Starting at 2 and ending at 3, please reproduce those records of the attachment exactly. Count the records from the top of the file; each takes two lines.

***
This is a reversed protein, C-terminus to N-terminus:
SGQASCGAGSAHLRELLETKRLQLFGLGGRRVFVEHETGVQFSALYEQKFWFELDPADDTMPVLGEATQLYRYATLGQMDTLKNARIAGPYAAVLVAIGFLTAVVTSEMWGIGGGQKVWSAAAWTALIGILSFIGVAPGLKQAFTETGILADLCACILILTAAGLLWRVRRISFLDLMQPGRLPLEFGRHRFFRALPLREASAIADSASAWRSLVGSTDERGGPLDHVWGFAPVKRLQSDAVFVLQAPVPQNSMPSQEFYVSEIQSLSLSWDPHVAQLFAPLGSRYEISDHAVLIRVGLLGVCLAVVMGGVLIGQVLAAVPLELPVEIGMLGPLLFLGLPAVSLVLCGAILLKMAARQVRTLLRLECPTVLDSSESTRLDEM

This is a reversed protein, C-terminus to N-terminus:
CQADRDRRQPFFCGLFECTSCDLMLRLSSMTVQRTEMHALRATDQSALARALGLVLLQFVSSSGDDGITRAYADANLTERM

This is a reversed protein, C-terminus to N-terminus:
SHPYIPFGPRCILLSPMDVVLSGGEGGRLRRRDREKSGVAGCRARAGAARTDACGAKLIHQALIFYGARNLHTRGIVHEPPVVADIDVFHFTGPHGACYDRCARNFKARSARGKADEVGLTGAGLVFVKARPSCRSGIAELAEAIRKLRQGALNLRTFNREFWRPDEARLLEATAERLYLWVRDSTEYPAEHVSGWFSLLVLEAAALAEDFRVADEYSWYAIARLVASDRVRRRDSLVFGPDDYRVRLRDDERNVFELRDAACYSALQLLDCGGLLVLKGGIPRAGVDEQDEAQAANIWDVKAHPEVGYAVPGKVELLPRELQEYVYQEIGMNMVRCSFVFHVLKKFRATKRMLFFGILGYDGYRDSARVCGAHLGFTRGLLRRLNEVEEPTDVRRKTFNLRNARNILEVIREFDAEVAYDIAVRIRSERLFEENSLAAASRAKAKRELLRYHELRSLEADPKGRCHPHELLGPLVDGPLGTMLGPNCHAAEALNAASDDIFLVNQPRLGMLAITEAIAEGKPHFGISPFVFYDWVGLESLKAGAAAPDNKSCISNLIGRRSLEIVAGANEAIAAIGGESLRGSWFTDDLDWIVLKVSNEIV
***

This is a reversed protein, C-terminus to N-terminus:
CQADRDRRQPFFCGLFECTSCDLMLRLSSMTVQRTEMHALRATDQSALARALGLVLLQFVSSSGDDGITRAYADANLTERM

This is a reversed protein, C-terminus to N-terminus:
SHPYIPFGPRCILLSPMDVVLSGGEGGRLRRRDREKSGVAGCRARAGAARTDACGAKLIHQALIFYGARNLHTRGIVHEPPVVADIDVFHFTGPHGACYDRCARNFKARSARGKADEVGLTGAGLVFVKARPSCRSGIAELAEAIRKLRQGALNLRTFNREFWRPDEARLLEATAERLYLWVRDSTEYPAEHVSGWFSLLVLEAAALAEDFRVADEYSWYAIARLVASDRVRRRDSLVFGPDDYRVRLRDDERNVFELRDAACYSALQLLDCGGLLVLKGGIPRAGVDEQDEAQAANIWDVKAHPEVGYAVPGKVELLPRELQEYVYQEIGMNMVRCSFVFHVLKKFRATKRMLFFGILGYDGYRDSARVCGAHLGFTRGLLRRLNEVEEPTDVRRKTFNLRNARNILEVIREFDAEVAYDIAVRIRSERLFEENSLAAASRAKAKRELLRYHELRSLEADPKGRCHPHELLGPLVDGPLGTMLGPNCHAAEALNAASDDIFLVNQPRLGMLAITEAIAEGKPHFGISPFVFYDWVGLESLKAGAAAPDNKSCISNLIGRRSLEIVAGANEAIAAIGGESLRGSWFTDDLDWIVLKVSNEIV